Andrew Cashner doesn't have the gaudy résumé of Madison Bumgarner, doesn't have the mound presence of Marcus Stroman, and hasn't built the social media platform of Trevor Bauer. For all those reasons and more, Cashner wasn't really coveted in the trade market the way those other stars are.
But he will feed a need for the Red Sox at the back end of their rotation, and at modest cost; Boston surrendered a couple of 17-year-old prospects (or, more accurately, long-term lottery tickets). The same is true with Homer Bailey, who steps into the Oakland rotation after being acquired from the Kansas City Royals.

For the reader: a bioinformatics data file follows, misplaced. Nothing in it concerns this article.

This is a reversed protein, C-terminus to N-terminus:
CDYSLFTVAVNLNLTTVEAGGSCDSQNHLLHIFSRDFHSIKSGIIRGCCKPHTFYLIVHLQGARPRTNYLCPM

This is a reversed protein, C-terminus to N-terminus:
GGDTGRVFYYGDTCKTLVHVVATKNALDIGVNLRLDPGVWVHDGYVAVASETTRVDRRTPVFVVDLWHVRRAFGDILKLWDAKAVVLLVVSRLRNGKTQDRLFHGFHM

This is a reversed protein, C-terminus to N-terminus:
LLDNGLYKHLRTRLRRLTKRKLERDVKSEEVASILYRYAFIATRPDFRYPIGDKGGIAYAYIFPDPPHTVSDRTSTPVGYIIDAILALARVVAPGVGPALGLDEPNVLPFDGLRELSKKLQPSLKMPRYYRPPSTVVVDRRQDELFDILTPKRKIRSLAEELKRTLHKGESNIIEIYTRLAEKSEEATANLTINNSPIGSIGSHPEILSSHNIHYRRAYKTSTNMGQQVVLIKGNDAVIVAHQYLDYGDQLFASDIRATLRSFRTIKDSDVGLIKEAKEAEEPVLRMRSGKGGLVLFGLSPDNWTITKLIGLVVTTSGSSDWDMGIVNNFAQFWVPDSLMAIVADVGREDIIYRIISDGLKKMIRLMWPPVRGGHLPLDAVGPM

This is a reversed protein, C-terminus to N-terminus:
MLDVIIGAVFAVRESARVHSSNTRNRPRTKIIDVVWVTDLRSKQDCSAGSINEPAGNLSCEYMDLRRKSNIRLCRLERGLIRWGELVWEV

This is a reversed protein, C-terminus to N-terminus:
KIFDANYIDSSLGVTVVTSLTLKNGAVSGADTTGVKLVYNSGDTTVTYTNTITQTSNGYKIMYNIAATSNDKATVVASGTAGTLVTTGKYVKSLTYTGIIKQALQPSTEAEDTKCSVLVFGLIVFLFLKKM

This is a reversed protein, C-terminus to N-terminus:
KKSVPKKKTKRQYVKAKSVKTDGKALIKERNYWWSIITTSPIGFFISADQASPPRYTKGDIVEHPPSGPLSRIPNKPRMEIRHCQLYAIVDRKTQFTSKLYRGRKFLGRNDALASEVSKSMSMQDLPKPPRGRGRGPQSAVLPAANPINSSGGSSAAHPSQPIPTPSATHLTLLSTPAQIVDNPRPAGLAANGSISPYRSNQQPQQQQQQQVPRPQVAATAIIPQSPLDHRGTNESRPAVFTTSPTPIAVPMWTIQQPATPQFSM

The way those deals are being translated by other organizations is that the Red Sox and Athletics had no interest in paying the higher prices currently attached to Bumgarner, Stroman, Robbie Ray and others, and wanted to make sure they landed some rotation relief.
But what those trades could do is place a greater squeeze on the teams dangling starting pitchers, because the balance between buyers and possible sellers appears lopsided.